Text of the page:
Humans love to speculate about future events. Whether it’s the next Oscars or the winner of the Super Bowl, there’s likely a wager involved. Whether the stakes are high or totally informal, it’s human tendency to make predictions.
The British, in particular, are known for their healthy betting culture. They regularly bet on football leagues and other popular sports like rugby, but also on things like cheese rolling or what color tie the Prime Minister will wear to an event.
But it isn’t only the British. Around the world, 1.6 billion people gamble regularly, while 4.2 billion gamble at least once every year, according to a gambling rates study by casino.org.
Though gambling isn’t the same as sports or events betting, it goes to show that people grapple with future uncertainty by injecting some excitement into the situation. Whether this involves some financial planning or winning simple glory, if there’s uncertainty, there’s likely a bet involved.
Let’s take a look at the biggest wins over recent years, as well as the strangest bets around the world.
A resident of New Jersey, Jona Rechnitz, placed a wager on a safety position scoring the first touchdown in the Super Bowl—and won on the bet… twice. In 2012, he turned a $1,000 bet into $50,000. In 2016, he turned $500 into $25,000 on the same bet.
For those who don’t know, the NFL’s Super Bowl is the most popular sports event in the US, with over one hundred million viewers and millions of dollars in wagers. As sports betting expands in the States, the availability of sites offering risk-free wagers on major sports leagues and events like the Super Bowl will increase.
In the past, major bets in the US, like Jona Rechnitz’s big wins on safeties, could only ever happen in Las Vegas. Meanwhile, back in the UK, such bets take place at in-person shops all the time.
Recently, a punter made a 30-pence 15-way parlay bet to predict the winning team of the next 15 soccer matches. Roofer Mick Gibbs managed to correctly predict the outcome of the next 15 games and was able to turn his 30 pence (around 50 US cents) into £500,000 (645,000 USD). This is a prime example of wagering for fun without imagining a massive payout. For this reason, both Rechnitz and Gibbs often make lists for craziest winnings in betting history.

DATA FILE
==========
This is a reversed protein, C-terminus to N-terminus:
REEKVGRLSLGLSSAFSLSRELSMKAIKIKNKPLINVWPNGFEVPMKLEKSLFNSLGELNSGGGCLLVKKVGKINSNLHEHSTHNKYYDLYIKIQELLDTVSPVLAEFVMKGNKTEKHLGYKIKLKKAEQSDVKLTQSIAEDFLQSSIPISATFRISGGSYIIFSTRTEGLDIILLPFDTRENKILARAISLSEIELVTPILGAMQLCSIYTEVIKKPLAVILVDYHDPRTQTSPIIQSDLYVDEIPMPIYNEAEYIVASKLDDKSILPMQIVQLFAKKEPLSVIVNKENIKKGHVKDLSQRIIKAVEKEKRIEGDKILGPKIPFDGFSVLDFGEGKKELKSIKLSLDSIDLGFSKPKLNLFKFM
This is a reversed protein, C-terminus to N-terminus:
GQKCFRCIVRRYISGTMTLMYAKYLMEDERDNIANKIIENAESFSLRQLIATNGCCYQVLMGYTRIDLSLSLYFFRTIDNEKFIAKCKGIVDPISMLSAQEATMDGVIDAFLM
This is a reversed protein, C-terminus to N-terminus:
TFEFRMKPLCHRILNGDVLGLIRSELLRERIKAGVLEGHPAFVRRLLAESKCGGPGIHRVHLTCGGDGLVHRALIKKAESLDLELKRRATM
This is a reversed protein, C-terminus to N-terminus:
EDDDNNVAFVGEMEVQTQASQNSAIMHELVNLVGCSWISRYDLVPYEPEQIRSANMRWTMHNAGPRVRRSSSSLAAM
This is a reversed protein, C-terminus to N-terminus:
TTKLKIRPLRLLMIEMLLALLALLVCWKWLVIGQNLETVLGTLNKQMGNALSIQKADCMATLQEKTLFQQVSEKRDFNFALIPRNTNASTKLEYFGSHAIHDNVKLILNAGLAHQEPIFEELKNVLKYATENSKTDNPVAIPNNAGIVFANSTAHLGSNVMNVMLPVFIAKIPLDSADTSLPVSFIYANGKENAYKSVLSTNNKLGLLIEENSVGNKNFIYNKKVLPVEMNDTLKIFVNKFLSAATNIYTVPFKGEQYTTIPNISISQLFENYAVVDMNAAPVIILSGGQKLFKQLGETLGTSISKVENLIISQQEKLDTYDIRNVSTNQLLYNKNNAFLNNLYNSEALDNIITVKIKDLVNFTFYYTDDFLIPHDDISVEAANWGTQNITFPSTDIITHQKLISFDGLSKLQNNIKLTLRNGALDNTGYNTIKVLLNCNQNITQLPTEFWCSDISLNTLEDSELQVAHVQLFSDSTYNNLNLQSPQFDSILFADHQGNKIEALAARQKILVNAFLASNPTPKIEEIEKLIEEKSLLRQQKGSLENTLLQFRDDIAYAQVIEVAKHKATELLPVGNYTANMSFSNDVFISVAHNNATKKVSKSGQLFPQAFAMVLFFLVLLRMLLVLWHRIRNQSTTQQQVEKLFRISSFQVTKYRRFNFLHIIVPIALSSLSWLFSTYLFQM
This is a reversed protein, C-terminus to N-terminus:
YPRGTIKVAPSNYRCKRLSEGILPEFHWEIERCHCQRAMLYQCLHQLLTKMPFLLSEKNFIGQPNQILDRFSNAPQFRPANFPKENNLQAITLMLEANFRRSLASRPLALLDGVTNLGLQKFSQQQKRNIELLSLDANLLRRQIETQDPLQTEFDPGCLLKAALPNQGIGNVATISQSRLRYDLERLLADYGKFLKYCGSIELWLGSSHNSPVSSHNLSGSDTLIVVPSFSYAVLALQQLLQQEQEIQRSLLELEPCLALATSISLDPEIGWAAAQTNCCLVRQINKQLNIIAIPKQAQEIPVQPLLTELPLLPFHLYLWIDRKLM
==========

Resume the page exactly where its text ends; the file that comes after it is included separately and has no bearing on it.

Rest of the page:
Any punter who spends time wagering on sports and consulting with expert analysis to increase their odds has likely seen long lists for prop bets. Known as ‘proposition bets’ in the industry, these cover specific outcomes within an event.
For example, common prop bets on the Super Bowl include who will score the first touchdown and what the National Anthem singer will wear. Beyond the world of prop bets, the wagers only get weirder.
As mentioned above, cheese-rolling is a hobbyist sport that involves brave athletes attempting to race their own wheel to the bottom of a hill without falling. Given the hilarity of the sport, it’s a rewarding event to watch and bet on.
Wife-carrying is another quasi-sport that enjoys a strong wager culture. The sport involves a bit more prestige and fitness than cheese rolling and even has its own World Wife-Carrying Championship that’s televised internationally. Some sites even offer guides on how to win money betting on wife-carrying.
Moving out of the west, common bets become even stranger for those unfamiliar with another culture. In Taiwan, for example, betting on the life expectancy of people may seem a bit grim. However, the trend is currently gaining popularity in Russia.
Other crazy bets include whether or not UFOs are real and when alien life will be discovered. However, these bets include a variety of other factors, including a year of discovery, a method of discovery, and a place of discovery.
Given the wide range of opinions on such topics, ranging from the absolute impossibility to people believing they’ve seen a UFO themselves, bookmakers have plenty of business.